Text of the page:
Ratio + Foster Seeley detector functional differences

Thread Starter


Joined Jan 7, 2015

Does anyone here understand and perhaps you might explain the functional differences between an FM ratio detector and a Foster Seeley detector?

I understand they are similar but from the attached photos, a Foster Seeley has a connection from primary to centre of secondary (via a capacitor) whilst a ratio has no connection, only using a tertiary winding.

Also a Foster has diodes pointing in the same direction whilst a ratio uses diodes pointing in opposite directions.

I also understand the concept of phasors adding up to produce an output. But now, this is where my understanding FALLS DOWN....

On a ratio detector, how is it that the loosely coupled secondary produces a frequency sensitive output to one diode over the other diode? Why is one preferred to another? In any case they point in opposite directions so how would that work?

On the FS detector, I can see that both diodes point in the same direction so I'm guessing one diode is preferred to the other as each half of the secondary is tuned slightly off centre from the IF frequency (and so depending on the frequency shift direction, one half of the secondary will have the greater output)?

In both types of detector, why do we need a 90° shift in phase? Can't we simply have both halves of the secondary tuned either side of the IF frequency?

Kind regards,


Ratio ♤

Foster Seeley ♤


Joined Jul 10, 2017
The Foster–Seeley discriminator uses a tuned RF transformer to convert frequency changes into amplitude changes. A transformer, tuned to the carrier frequency, is connected to two rectifier diodes. The circuit resembles a full-wave bridge rectifier. If the input equals the carrier frequency, the two halves of the tuned transformer circuit produce the same rectified voltage and the output is zero. As the frequency of the input changes, the balance between the two halves of the transformer secondary changes, and the result is a voltage proportional to the frequency deviation of the carrier.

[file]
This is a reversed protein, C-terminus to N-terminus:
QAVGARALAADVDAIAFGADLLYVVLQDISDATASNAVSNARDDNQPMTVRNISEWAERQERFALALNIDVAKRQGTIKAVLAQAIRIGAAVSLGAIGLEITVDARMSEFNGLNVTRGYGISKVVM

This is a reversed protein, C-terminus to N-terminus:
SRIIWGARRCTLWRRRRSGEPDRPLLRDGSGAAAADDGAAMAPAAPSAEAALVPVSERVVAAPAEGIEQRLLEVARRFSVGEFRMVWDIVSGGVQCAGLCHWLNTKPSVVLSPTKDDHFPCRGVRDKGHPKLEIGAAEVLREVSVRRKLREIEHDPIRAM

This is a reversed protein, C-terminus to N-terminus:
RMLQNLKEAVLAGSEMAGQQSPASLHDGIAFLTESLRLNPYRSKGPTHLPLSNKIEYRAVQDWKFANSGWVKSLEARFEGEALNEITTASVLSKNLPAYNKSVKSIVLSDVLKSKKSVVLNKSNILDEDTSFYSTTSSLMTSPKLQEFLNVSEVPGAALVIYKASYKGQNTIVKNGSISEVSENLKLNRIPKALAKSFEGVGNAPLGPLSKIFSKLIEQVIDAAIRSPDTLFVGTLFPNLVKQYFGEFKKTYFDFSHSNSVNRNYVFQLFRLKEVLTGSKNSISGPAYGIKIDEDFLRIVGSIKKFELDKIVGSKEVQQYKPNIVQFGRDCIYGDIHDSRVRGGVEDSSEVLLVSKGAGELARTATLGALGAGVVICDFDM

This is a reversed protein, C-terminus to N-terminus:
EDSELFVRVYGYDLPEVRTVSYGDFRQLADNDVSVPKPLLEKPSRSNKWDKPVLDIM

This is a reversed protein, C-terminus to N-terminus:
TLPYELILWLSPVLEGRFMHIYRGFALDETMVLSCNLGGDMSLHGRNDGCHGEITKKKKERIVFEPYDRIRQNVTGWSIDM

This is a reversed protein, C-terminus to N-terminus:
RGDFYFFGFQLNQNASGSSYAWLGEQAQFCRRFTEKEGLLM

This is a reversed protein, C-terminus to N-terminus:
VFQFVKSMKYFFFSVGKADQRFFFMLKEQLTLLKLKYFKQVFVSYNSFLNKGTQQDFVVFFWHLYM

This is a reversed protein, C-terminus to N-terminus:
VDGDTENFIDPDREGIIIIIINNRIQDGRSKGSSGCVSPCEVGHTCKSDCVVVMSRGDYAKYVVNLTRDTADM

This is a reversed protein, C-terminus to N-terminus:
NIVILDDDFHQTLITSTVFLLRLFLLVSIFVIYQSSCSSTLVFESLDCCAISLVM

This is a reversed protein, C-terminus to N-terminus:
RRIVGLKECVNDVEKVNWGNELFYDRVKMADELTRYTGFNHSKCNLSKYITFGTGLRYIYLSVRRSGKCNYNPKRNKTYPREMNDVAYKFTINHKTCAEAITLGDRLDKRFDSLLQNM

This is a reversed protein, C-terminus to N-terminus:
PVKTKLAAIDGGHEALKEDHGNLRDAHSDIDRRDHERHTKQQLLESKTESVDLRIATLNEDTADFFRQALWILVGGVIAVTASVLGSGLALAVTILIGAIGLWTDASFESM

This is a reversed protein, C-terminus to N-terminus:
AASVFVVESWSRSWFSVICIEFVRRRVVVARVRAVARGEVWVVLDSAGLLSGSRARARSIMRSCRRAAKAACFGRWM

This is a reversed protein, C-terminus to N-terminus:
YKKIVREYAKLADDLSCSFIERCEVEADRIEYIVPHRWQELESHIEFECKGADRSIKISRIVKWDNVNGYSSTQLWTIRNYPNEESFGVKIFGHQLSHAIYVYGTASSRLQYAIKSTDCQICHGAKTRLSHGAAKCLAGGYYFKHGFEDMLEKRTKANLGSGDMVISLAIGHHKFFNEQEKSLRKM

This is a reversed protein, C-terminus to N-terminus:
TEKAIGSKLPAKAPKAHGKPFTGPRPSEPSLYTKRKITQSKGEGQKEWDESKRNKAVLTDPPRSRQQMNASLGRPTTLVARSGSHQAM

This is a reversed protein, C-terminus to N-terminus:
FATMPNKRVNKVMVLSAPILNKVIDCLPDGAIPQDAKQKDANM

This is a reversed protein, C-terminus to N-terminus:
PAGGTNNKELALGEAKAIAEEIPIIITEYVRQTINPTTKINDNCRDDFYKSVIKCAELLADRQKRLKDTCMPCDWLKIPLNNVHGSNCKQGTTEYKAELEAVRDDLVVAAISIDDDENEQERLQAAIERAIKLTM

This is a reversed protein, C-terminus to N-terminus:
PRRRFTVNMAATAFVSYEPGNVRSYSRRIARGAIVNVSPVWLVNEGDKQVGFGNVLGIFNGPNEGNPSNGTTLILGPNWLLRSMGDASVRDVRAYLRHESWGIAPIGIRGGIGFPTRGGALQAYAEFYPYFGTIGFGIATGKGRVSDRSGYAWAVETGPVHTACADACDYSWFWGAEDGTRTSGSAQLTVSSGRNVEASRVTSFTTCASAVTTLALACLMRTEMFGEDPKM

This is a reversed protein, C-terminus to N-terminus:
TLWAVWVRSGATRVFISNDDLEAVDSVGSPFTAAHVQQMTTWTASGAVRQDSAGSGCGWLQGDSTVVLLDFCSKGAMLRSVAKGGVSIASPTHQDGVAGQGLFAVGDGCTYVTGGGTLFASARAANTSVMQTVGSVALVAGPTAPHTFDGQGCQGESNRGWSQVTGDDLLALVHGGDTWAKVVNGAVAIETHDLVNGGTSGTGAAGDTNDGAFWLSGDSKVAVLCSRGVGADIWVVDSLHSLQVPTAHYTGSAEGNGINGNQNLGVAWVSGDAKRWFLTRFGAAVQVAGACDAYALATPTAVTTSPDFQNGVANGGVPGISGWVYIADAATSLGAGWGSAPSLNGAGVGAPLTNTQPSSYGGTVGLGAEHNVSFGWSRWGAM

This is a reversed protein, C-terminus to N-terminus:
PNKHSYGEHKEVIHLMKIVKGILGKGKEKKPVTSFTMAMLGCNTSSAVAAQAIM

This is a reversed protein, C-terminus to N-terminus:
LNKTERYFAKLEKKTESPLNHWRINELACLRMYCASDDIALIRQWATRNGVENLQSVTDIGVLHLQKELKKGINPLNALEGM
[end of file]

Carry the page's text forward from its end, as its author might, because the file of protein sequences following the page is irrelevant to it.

The ratio detector is a variant of the Foster–Seeley discriminator .but one diode conducts in an opposite direction, and uses a tertiary winding in the preceding transformer. The output in this case is taken between the sum of the diode voltages and the center tap. The output across the diodes is connected to a large value capacitor, forming a dynamic limiter. The ratio detector has the advantage over the Foster-Seeley discriminator that it does not respond to amplitude modulation (AM) signals, thus potentially saving a limiter stage; however, the output is only 50% of the output of a discriminator for the same input signal. The ratio detector has wider bandwidth, but more distortion than the Foster-Seeley discriminator.

Ratio detector circuit


Joined Mar 14, 2008
The ratio detector has the advantage over the Foster-Seeley discriminator that it does not respond to amplitude modulation (AM) signals
It's probably apparent, but it's the amplitude noise on the signal, such as from atmospheric lightning, that you want to ignore, not necessarily an intentionally AM modulated signal.